RUDY GIULIANI, PRESIDENT TRUMP'S ATTORNEY: The President has issued no pardons in this investigation. The President is not going to issue pardons in this investigation. And my advice to him, you know, as long as I'm his lawyer, is not to do it. Because he'd just cloud what is becoming now a very clear picture of an extremely unfair investigation with no criminality involved of any kind. I want that to come out loud and clear, and not get clouded by anybody being fired, anybody being pardoned. When it's over, hey, he's the President of the United States. He retains his pardon power. Nobody's taking that away from him.


CABRERA: Why do you think Giuliani keeps floating this possibility of pardons after the Russian investigation is complete?

HELDERMAN: Well, I think he's a smart enough lawyer to know that the notion of floating them during the investigation might appear as though it's an offer to affect people's testimony. Don't cooperate with Mueller because you've got a pardon coming.

And that could be a witness tampering problem. Nevertheless, you have to wonder what someone like Paul Manafort, who's now finishing his first weekend in jail. He was placed in jail on Friday. Might think when he hears this sort of continued thought that there could be possibly a pardon down the road.

CABRERA: Rosalind Helderman, thank you again for bringing us your reporting. We appreciate it.

HELDERMAN: Thank you. Thank you for having me.

CABRERA: New this afternoon we're learning the FBI agent who was removed from the Russia probe for sending anti-Trump text messages is planning to testify before the House Judiciary Committee, and any other congressional committee that acts.

An attorney for Peter Strzok told CNN, quote, Pete is central to this story. We should let the American people see who he really is. Strzok found himself at the center of controversy because of the anti- Trump texts, including one saying we'll stop Trump, that he had exchanged with Lisa Page, an FBI lawyer with whom he'd had an affair.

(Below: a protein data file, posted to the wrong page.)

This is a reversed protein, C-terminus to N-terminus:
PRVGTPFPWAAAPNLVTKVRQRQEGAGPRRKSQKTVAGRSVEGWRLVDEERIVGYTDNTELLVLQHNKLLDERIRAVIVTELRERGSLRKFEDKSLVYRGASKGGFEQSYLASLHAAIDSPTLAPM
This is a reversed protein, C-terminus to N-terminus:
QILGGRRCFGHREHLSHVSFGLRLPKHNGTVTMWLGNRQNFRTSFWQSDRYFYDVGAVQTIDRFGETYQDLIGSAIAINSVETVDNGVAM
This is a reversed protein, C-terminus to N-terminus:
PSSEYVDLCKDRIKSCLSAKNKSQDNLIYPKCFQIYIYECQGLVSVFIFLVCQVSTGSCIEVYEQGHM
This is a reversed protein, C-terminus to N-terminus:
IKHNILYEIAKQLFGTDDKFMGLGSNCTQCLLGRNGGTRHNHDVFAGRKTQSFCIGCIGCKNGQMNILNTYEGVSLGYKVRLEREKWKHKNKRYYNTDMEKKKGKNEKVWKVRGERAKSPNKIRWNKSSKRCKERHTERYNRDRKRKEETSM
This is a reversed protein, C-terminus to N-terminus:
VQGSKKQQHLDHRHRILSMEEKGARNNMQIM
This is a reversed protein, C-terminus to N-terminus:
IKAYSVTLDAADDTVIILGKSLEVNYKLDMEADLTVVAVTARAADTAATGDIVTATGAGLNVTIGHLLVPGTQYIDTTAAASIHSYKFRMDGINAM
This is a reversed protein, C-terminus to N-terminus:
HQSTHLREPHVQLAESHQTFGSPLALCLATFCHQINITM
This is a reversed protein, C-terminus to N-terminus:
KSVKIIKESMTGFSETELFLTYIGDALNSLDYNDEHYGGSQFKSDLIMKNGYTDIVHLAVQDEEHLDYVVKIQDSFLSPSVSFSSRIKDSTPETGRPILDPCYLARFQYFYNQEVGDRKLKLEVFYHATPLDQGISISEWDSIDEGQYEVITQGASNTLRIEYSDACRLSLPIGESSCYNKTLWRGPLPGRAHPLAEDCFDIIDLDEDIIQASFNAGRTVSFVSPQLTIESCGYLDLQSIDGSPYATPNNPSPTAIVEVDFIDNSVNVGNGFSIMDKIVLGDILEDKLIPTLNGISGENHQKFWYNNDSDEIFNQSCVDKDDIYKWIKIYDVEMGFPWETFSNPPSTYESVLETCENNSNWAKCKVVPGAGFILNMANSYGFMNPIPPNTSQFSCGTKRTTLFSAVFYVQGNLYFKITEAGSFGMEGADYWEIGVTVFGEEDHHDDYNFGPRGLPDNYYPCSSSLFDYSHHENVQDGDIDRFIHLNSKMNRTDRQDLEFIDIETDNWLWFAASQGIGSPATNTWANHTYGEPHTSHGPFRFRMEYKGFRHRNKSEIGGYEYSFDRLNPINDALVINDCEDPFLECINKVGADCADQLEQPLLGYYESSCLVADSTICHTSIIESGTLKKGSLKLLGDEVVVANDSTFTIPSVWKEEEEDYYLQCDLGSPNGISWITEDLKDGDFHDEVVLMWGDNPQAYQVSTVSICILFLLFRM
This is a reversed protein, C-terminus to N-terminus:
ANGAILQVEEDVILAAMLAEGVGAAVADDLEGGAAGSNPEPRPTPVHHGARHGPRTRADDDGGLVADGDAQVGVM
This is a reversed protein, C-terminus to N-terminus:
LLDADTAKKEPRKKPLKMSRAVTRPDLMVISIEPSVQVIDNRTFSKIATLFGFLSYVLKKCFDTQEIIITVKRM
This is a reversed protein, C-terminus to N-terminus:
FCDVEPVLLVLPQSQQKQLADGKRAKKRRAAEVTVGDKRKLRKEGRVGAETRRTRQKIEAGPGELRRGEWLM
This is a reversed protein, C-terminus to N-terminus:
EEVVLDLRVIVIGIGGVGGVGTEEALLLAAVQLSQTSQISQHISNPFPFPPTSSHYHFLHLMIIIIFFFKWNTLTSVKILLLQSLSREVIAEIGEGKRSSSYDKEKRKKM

Those text messages prompted his removal from the Special Counsel's team early after Robert Mueller took over that investigation. Now, an inspector general's report recently faulted Strzok for his anti-Trump bias.

But also concluded that his bias did not impact the FBI's handling nor the conclusion of the Hillary Clinton e-mail investigation. Coming up, a mass shooting at an all-night New Jersey arts festival, 22 people hurt, one suspect dead. We'll go live to the scene next.


CABRERA: We have breaking news out of New Jersey, where a 24-hour art festival turned ton a scene of a mass shooting. A total of 22 people were injured, including a 13-year-old boy who is in critical condition. One suspect is believed to have been killed by police. Another suspect is in custody. Here's what witnesses had to say about the chaos that erupted when shots rang out.


ANGELO NICOLO, WITNESS: Shots were fired, and a couple people got shot. I don't know if they got the shooter or what. But it was -- it's pretty nuts. So it's a shame because they tried to do something nice here, and then the people have to ruin it.

EDWARD FORCHION, WITNESS: All of a sudden inside the doorway there are about 10 shots went off. Like pow, pow, pow, pow, pow, pow, pow. And everybody started running. You could hear the shots. You could feel them. It was that close. Every shot I could feel it. Like the repercussions or whatever you call it.


CABRERA: CNN's Brynn Gingras joins us from Trenton, New Jersey. Brynn, are we learning anything more about a possible motive?

BRYNN GINGRAS, CNN CORRESPONDENT: Yes, Ana, we just wrapped up a news conference here with law enforcement, and they're saying that this was the product of several gangs fighting. Actually, there were several fights that broke out even prior to the shooting.

And organizers of this 24-hour event were trying to break up the event, trying to disperse the crowd when those shots rang out. So it was chaos, though. About 1,000 people were in attendance about 2:45 in the morning when shots rang out between these rival gangs.

Twenty-two people injured, and all of them -- 17 of them went to the hospital with gunshot injuries. But some good news about the 13-year- old boy that you mentioned, he's been upgraded, doing a little bit better, as are others who are sent to the hospital.

Right now, there are three people that are considered suspects. One of them was killed according to law enforcement by police. He actually was just out of jail on parole from homicide charges.

[17:35:00] A second person is in police custody on weapons charges. And then a third person is in the hospital. He remains the only person currently still in critical condition.

But this really is in a neighborhood of Trenton where unfortunately people have expected violence, they see violence, and we spoke with the governor today, who says we need to do better with our youth. Take a listen.


GOV. PHIL MURPHY (D), NEW JERSEY: Whether it's the right funding of education, whether it's community activity, whether it's job creation so they can look up and see lots of different attractive avenues available to them as they grow up to be teens and older.